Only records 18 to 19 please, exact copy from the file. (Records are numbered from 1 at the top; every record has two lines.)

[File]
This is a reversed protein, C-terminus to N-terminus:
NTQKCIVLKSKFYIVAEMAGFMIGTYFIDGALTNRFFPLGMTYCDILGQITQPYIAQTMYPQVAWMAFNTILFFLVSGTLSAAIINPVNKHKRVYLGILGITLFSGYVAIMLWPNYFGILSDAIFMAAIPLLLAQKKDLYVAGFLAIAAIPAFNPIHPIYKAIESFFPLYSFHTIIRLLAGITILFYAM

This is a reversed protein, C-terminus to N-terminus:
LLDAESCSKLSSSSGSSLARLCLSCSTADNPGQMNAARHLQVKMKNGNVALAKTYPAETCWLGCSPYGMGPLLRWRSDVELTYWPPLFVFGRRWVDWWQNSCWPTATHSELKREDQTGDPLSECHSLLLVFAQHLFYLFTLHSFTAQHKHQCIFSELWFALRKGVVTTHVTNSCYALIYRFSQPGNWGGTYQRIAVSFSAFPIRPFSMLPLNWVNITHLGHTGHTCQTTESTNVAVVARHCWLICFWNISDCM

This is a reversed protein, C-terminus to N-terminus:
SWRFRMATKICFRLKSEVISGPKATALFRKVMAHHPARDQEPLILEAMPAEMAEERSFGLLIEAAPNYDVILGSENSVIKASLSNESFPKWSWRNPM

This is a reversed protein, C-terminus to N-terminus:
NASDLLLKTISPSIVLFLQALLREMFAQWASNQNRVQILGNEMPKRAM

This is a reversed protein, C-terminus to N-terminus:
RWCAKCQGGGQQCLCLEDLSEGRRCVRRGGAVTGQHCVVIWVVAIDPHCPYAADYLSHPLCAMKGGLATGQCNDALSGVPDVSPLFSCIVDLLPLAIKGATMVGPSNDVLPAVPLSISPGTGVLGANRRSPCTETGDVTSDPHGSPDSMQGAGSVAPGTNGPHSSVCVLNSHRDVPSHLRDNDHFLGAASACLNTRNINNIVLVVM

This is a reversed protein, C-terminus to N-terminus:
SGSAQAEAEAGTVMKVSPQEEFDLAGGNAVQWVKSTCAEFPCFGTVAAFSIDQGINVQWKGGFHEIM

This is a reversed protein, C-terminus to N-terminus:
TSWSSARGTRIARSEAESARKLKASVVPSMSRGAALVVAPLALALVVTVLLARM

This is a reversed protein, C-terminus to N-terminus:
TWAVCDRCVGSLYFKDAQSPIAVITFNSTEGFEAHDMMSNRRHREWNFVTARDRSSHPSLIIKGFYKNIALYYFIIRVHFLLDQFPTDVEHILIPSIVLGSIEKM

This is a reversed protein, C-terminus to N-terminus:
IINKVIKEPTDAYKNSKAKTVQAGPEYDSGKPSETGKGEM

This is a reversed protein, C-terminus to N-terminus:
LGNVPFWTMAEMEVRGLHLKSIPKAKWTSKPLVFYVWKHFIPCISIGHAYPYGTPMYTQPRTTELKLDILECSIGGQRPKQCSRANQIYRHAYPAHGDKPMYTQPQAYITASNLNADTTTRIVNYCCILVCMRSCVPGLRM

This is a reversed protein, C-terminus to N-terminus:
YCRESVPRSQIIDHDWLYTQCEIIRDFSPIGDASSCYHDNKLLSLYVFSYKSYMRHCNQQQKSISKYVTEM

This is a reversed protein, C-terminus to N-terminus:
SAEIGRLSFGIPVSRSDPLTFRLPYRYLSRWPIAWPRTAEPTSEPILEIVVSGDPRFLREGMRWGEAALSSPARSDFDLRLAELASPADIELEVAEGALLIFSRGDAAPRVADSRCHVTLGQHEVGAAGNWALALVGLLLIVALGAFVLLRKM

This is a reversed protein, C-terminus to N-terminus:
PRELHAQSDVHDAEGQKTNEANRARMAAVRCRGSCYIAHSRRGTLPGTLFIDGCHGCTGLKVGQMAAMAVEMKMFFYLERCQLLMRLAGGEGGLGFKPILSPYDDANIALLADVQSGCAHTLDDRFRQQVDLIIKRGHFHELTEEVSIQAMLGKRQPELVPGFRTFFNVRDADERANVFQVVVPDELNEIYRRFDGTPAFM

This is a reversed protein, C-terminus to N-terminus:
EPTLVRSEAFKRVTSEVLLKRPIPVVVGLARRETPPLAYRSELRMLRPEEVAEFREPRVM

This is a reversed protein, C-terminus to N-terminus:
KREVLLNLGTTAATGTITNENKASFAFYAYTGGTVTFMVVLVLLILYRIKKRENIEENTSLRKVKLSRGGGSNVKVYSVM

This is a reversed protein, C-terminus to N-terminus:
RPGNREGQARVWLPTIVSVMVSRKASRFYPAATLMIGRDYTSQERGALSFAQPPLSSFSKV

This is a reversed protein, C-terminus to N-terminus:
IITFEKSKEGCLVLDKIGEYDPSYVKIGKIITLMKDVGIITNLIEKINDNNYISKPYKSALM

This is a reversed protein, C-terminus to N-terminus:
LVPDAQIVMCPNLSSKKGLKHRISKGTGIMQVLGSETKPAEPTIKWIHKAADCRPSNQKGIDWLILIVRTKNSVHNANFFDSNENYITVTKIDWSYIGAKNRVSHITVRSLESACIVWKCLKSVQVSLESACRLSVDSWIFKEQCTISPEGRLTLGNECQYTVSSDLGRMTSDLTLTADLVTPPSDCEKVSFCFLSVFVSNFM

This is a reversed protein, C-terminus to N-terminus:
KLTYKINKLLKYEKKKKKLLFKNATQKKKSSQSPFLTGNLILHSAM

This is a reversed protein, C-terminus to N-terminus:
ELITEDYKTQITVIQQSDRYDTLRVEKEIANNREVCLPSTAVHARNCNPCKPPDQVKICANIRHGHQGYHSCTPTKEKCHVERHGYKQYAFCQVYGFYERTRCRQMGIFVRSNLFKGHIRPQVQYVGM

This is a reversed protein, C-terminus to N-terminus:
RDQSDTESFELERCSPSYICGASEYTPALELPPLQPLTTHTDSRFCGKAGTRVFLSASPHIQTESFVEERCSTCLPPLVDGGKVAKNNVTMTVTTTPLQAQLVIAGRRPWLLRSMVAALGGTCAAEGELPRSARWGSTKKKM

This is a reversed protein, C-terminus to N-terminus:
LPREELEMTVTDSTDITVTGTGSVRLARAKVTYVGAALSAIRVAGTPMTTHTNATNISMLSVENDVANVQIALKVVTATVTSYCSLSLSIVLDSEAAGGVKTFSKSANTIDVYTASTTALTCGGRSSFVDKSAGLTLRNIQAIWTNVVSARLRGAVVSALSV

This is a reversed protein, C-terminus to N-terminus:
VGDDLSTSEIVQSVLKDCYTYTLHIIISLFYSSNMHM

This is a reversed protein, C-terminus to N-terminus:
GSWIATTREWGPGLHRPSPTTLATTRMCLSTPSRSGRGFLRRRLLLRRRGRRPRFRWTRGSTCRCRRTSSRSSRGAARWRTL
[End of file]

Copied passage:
This is a reversed protein, C-terminus to N-terminus:
LVPDAQIVMCPNLSSKKGLKHRISKGTGIMQVLGSETKPAEPTIKWIHKAADCRPSNQKGIDWLILIVRTKNSVHNANFFDSNENYITVTKIDWSYIGAKNRVSHITVRSLESACIVWKCLKSVQVSLESACRLSVDSWIFKEQCTISPEGRLTLGNECQYTVSSDLGRMTSDLTLTADLVTPPSDCEKVSFCFLSVFVSNFM

This is a reversed protein, C-terminus to N-terminus:
KLTYKINKLLKYEKKKKKLLFKNATQKKKSSQSPFLTGNLILHSAM